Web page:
US father and son plead guilty to aiding Carlos Ghosn’s escape from Japan
© WikiMedia (Bertel Schmitt)
US father and son plead guilty to aiding Carlos Ghosn’s escape from Japan

An American father and son duo pleaded guilty on Monday to aiding former Nissan CEO Carlos Ghosn’s escape from Japan, while he faced charges of financial misconduct.

Japanese authorities indicted Michael Taylor, a US Army Special Forces veteran, and his son Peter Taylor on charges of harboring or enabling the escape of a criminal. They allege that the Taylors had key roles in planning and executing an elaborate escape in which they helped Ghosn break house arrest, travel from Tokyo to Osaka via bullet train, and finally board a private plane hidden in an audio speaker box. The plane first flew to Turkey and then to Ghosn’s childhood home in Beirut, Lebanon, which has no extradition treaty with Japan.

Prosecutors say the pair received USD $1.3 million for their services. They also allege that Ghosn’s son transferred $500,000 worth of Bitcoins to Peter Taylor, purportedly to cover defense costs.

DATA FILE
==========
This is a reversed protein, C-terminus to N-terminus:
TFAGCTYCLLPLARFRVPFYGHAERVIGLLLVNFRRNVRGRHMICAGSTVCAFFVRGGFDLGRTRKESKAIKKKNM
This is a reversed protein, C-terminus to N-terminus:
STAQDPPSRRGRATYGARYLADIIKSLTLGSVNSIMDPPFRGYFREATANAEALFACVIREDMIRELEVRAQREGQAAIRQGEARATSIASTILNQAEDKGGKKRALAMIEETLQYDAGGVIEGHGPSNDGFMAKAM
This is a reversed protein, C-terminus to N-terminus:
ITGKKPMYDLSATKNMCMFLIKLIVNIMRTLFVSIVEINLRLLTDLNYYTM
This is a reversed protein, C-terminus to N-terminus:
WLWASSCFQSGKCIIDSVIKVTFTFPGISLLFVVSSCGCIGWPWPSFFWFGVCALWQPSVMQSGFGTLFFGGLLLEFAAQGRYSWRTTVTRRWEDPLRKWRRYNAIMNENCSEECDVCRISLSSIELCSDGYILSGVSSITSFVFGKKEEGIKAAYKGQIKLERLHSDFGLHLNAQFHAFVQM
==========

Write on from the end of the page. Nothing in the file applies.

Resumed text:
The father and son both responded “no” when Chief Judge Hideo Nirei asked whether there were any mistakes in the charges submitted by the Tokyo Prosecutor’s office.

The Taylors were arrested in May 2020 in Massachusetts. Following an extradition request—granted by the US Supreme Court in February—the Taylors are being held at the same Japanese jail where Ghosn was originally detained.

If convicted, the Taylors face up to three years in prison. Their trial is set to continue on June 29, when prosecutors will continue questioning and cross-examination will begin.

Monday’s plea is the latest in a series of cases surrounding Ghosn’s escape. Grey Kelly, another former Nissan executive, is on trial in Tokyo for allegedly helping Ghosn hide his true earnings. According to The Japan Times, French investigators have also been questioning Ghosn in Lebanon on accusations that he siphoned funds from Renault SA, a French multinational car manufacturer. Additionally, Nissan announced a $90 million lawsuit against Ghosn in February.